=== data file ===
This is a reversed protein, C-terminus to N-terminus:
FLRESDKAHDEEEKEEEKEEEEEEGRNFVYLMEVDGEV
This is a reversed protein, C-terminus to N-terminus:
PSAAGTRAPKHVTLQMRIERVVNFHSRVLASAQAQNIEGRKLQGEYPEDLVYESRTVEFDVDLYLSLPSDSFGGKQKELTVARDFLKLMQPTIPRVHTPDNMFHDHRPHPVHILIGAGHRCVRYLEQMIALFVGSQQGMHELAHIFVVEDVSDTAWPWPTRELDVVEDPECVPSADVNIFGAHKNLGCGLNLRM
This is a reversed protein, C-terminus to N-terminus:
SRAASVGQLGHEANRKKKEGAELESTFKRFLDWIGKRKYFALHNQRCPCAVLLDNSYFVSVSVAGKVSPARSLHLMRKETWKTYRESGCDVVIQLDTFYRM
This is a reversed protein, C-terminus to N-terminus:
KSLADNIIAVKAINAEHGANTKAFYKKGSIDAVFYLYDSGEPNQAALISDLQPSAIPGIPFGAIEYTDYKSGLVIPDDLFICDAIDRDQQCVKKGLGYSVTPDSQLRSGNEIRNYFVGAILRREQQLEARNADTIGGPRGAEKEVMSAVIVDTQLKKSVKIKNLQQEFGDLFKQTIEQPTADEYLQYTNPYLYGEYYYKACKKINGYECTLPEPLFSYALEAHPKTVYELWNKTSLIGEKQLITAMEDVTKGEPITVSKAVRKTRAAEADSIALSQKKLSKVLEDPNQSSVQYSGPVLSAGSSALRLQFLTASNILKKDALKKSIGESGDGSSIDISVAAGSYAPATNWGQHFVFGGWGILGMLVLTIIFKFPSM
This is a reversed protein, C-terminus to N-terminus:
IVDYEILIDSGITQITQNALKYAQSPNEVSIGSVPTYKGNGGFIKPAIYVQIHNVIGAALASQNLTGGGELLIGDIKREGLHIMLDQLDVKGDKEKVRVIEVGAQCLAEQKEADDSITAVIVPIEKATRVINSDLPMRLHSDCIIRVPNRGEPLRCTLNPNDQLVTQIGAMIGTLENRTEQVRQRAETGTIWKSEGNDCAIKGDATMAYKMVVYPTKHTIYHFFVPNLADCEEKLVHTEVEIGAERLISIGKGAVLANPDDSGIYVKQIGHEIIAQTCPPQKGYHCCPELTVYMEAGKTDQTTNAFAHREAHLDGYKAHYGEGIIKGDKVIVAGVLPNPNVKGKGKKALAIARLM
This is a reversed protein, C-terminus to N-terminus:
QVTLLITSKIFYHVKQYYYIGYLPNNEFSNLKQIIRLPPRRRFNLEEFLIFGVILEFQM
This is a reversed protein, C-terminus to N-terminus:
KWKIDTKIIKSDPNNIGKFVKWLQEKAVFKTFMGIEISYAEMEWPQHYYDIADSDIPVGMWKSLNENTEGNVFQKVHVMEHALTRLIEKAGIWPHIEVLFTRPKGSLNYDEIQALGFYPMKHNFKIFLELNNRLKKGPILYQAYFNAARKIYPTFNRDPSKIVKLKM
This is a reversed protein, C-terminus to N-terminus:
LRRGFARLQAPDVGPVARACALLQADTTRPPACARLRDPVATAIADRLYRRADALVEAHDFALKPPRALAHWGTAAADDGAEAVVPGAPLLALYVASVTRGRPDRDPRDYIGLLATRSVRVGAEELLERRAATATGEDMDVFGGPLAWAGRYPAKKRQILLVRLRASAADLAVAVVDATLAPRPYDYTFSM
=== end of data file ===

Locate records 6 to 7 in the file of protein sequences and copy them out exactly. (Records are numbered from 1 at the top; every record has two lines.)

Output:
This is a reversed protein, C-terminus to N-terminus:
QVTLLITSKIFYHVKQYYYIGYLPNNEFSNLKQIIRLPPRRRFNLEEFLIFGVILEFQM
This is a reversed protein, C-terminus to N-terminus:
KWKIDTKIIKSDPNNIGKFVKWLQEKAVFKTFMGIEISYAEMEWPQHYYDIADSDIPVGMWKSLNENTEGNVFQKVHVMEHALTRLIEKAGIWPHIEVLFTRPKGSLNYDEIQALGFYPMKHNFKIFLELNNRLKKGPILYQAYFNAARKIYPTFNRDPSKIVKLKM